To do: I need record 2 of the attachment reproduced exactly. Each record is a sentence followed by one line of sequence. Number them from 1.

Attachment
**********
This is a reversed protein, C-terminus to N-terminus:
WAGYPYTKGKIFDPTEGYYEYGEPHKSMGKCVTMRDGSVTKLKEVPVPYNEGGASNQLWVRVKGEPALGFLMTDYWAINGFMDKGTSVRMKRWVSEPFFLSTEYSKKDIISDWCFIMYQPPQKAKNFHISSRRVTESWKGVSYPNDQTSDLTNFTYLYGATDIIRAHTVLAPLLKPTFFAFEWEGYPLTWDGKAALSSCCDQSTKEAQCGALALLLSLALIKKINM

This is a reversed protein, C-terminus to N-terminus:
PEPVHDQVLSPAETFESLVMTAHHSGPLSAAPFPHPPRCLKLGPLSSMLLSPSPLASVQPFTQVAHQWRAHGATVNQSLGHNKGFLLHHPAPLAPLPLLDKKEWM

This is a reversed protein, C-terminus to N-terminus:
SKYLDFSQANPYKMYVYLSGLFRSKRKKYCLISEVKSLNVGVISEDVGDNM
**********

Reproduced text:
This is a reversed protein, C-terminus to N-terminus:
PEPVHDQVLSPAETFESLVMTAHHSGPLSAAPFPHPPRCLKLGPLSSMLLSPSPLASVQPFTQVAHQWRAHGATVNQSLGHNKGFLLHHPAPLAPLPLLDKKEWM